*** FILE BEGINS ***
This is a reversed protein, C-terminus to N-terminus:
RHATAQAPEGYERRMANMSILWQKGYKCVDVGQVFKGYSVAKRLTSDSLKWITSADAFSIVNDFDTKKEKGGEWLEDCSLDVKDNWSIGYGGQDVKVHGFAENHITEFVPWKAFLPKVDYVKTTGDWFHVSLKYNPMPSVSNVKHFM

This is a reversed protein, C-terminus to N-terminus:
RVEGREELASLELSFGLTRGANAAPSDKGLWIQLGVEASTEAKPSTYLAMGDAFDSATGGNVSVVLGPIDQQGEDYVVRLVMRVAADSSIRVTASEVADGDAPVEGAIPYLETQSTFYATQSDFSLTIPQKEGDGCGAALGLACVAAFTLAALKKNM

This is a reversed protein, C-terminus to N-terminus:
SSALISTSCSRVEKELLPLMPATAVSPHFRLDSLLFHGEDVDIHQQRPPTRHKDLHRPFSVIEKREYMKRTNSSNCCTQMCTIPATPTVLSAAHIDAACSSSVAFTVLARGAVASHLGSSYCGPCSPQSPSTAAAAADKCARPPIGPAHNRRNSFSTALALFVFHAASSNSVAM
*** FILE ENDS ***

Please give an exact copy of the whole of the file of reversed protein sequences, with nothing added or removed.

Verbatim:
This is a reversed protein, C-terminus to N-terminus:
RHATAQAPEGYERRMANMSILWQKGYKCVDVGQVFKGYSVAKRLTSDSLKWITSADAFSIVNDFDTKKEKGGEWLEDCSLDVKDNWSIGYGGQDVKVHGFAENHITEFVPWKAFLPKVDYVKTTGDWFHVSLKYNPMPSVSNVKHFM

This is a reversed protein, C-terminus to N-terminus:
RVEGREELASLELSFGLTRGANAAPSDKGLWIQLGVEASTEAKPSTYLAMGDAFDSATGGNVSVVLGPIDQQGEDYVVRLVMRVAADSSIRVTASEVADGDAPVEGAIPYLETQSTFYATQSDFSLTIPQKEGDGCGAALGLACVAAFTLAALKKNM

This is a reversed protein, C-terminus to N-terminus:
SSALISTSCSRVEKELLPLMPATAVSPHFRLDSLLFHGEDVDIHQQRPPTRHKDLHRPFSVIEKREYMKRTNSSNCCTQMCTIPATPTVLSAAHIDAACSSSVAFTVLARGAVASHLGSSYCGPCSPQSPSTAAAAADKCARPPIGPAHNRRNSFSTALALFVFHAASSNSVAM